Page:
Twitter may now directly be held responsible for every single tweet in India
- Twitter’s failure to comply with India’s new
IT ruleshas called its intermediary status into question.
- Without the protection of being an intermediary,
- This means that any objectionable content could attract punishment under the Information Technology Act,2000 and the Indian Penal Code.
- However, the new IT rules have been challenged by civil liberties organisations and other advocates for being unconstitutional.
Twitter to lose its status as intermediary platform in India as it does not comply with new guidelines, it is the o… https://t.co/bx0lJKZvaa— ANI (@ANI) 1623812731000
As an intermediary, Twitter is just the middle man. But, if it loses that protection, the platform could directly responsible for all the posts on its platform.
This means that if tomorrow the government decides that a particular tweet is not compliant with the law of the land, the social media platform will have to explain its role. In addition to the user who posted the tweet, Twitter itself could be liable for the content under the Information Technology Act, 2000 and the country’s penal laws.
However, according to the Internet Freedom Foundation ( IFF), the intermediary status of social media platforms is only a 'technical' qualification. According to Section 79 of the IT Act, Twitter and other intermediaries will still be immune from liability they comply with the legal takedown requests of user posts from courts and public authorities.
Moreover, organisations like the Software Freedom Law Center (SFLC) and individuals like musician TM Krishna, have challenged the new IT rules for being unconstitutional. According to them, the new rules violate the fundamental rights of of Indian citizens like the freedom of speech, freedom to practice any profession, the right to privacy and others.
The IT rules notified by the government are unconstitutional. In the garb of addressing misinformation and regulating technology companies, GoI has been exceeding the powers granted through subordinate legislation and using it for political purposes as is evident from the recent Twitter fracas.
The underlying assertion is that the new IT rules are not in line with the existing IT Act, 2000.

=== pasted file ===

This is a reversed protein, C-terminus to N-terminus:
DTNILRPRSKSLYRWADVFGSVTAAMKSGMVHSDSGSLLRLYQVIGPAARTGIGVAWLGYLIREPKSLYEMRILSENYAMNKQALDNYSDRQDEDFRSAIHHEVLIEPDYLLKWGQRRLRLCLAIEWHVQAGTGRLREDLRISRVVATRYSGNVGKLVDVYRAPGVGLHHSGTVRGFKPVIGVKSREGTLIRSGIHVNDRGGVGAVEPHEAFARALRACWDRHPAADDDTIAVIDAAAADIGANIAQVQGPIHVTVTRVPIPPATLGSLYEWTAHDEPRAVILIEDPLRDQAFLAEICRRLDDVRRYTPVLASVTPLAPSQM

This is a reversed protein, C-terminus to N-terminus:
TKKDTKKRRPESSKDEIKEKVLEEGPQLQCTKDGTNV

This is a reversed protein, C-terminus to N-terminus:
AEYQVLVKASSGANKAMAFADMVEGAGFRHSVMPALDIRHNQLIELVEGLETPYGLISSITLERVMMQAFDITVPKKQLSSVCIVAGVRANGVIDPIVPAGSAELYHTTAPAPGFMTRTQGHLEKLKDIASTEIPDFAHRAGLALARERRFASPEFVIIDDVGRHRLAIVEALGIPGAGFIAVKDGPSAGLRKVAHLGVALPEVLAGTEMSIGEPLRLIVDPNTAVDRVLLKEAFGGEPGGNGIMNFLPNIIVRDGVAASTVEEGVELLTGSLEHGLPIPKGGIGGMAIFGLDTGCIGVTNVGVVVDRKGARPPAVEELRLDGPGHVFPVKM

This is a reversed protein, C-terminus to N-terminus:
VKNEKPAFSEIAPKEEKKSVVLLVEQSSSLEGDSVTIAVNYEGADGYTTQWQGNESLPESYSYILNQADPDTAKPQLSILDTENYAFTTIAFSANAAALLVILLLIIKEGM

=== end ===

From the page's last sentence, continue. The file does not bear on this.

“We're keeping MeitY (Ministry of Electronics & IT) apprised of progress at every step of the process. An Interim Chief Compliance Officer has been retained and details will be shared with the ministry directly soon. Twitter continues to make every effort to comply with new guidelines,” the Twitter spokesperson said in a statement.
India’s new IT rules
US-based Twitter — along with Facebook, Google, WhatsApp and others — had until May 26 to meet the requirements of being a ‘significant’ social media intermediary in the country.
These ‘significant’ platforms, classified as those with more than 5 million users, are required to appoint a grievance officer, a nodal officer and a chief compliance officer (CCO). And the people occupying all three posts must be Indian residents.
Twitter had earlier stated that it was ‘ concerned’ about the security of its employees in the country and the ‘intimidation tactics’ being used by the government — like visiting its offices, even though everyone was working from home, in order to deliver a notice.
Twitter’s statement is an attempt to dictate its terms to the world’s largest democracy. Through its actions and deliberate defiance, Twitter seeks to undermine India’s legal system.
While Twitter and other platforms asked for an extension to comply with the new IT rules, the microblogging site was the only hold out as the May 26 deadline came and went. Twitter was also spotted putting out job offers for the positions of nodal officer and resident grievance officer online.
One month later, it looks like Twitter finally has had to give in. The company has also been asked to appear before a Parliamentary Panel on June 18 over misuse concerns.
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